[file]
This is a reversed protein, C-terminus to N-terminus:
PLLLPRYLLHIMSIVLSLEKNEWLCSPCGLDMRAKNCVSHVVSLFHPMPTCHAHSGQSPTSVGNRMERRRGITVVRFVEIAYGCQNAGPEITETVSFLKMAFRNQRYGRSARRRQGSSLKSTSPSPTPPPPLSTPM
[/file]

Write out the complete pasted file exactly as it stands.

This is a reversed protein, C-terminus to N-terminus:
PLLLPRYLLHIMSIVLSLEKNEWLCSPCGLDMRAKNCVSHVVSLFHPMPTCHAHSGQSPTSVGNRMERRRGITVVRFVEIAYGCQNAGPEITETVSFLKMAFRNQRYGRSARRRQGSSLKSTSPSPTPPPPLSTPM